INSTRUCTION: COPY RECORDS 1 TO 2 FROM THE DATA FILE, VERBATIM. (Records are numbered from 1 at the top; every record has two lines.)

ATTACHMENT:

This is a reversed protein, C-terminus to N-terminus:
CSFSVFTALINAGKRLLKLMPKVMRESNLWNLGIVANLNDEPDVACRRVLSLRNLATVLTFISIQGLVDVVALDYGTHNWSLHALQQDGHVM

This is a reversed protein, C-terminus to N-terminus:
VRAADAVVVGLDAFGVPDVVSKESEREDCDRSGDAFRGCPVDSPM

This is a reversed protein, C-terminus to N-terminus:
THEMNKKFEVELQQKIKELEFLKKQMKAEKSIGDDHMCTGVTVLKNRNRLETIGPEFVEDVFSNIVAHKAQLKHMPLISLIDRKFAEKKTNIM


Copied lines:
This is a reversed protein, C-terminus to N-terminus:
CSFSVFTALINAGKRLLKLMPKVMRESNLWNLGIVANLNDEPDVACRRVLSLRNLATVLTFISIQGLVDVVALDYGTHNWSLHALQQDGHVM

This is a reversed protein, C-terminus to N-terminus:
VRAADAVVVGLDAFGVPDVVSKESEREDCDRSGDAFRGCPVDSPM